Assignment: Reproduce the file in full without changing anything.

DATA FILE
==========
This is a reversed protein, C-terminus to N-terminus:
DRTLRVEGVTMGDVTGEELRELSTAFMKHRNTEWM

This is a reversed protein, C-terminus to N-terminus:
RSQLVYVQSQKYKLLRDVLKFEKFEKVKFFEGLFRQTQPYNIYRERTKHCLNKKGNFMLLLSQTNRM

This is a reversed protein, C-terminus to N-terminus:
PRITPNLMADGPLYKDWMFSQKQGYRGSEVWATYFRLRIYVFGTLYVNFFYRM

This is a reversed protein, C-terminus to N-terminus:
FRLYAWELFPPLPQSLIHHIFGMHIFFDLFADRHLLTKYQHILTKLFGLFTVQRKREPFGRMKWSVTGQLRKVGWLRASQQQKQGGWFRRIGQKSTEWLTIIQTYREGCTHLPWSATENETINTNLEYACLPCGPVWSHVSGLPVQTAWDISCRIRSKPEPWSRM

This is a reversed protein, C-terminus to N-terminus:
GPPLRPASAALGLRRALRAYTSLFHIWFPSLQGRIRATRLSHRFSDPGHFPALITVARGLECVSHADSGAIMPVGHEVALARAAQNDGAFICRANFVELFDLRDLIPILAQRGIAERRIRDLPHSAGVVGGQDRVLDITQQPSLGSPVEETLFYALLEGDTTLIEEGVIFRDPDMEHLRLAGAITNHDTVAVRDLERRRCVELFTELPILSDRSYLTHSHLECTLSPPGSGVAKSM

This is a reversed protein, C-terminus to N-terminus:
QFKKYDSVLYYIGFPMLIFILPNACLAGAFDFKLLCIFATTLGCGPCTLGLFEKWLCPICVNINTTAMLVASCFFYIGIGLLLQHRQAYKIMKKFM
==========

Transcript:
This is a reversed protein, C-terminus to N-terminus:
DRTLRVEGVTMGDVTGEELRELSTAFMKHRNTEWM

This is a reversed protein, C-terminus to N-terminus:
RSQLVYVQSQKYKLLRDVLKFEKFEKVKFFEGLFRQTQPYNIYRERTKHCLNKKGNFMLLLSQTNRM

This is a reversed protein, C-terminus to N-terminus:
PRITPNLMADGPLYKDWMFSQKQGYRGSEVWATYFRLRIYVFGTLYVNFFYRM

This is a reversed protein, C-terminus to N-terminus:
FRLYAWELFPPLPQSLIHHIFGMHIFFDLFADRHLLTKYQHILTKLFGLFTVQRKREPFGRMKWSVTGQLRKVGWLRASQQQKQGGWFRRIGQKSTEWLTIIQTYREGCTHLPWSATENETINTNLEYACLPCGPVWSHVSGLPVQTAWDISCRIRSKPEPWSRM

This is a reversed protein, C-terminus to N-terminus:
GPPLRPASAALGLRRALRAYTSLFHIWFPSLQGRIRATRLSHRFSDPGHFPALITVARGLECVSHADSGAIMPVGHEVALARAAQNDGAFICRANFVELFDLRDLIPILAQRGIAERRIRDLPHSAGVVGGQDRVLDITQQPSLGSPVEETLFYALLEGDTTLIEEGVIFRDPDMEHLRLAGAITNHDTVAVRDLERRRCVELFTELPILSDRSYLTHSHLECTLSPPGSGVAKSM

This is a reversed protein, C-terminus to N-terminus:
QFKKYDSVLYYIGFPMLIFILPNACLAGAFDFKLLCIFATTLGCGPCTLGLFEKWLCPICVNINTTAMLVASCFFYIGIGLLLQHRQAYKIMKKFM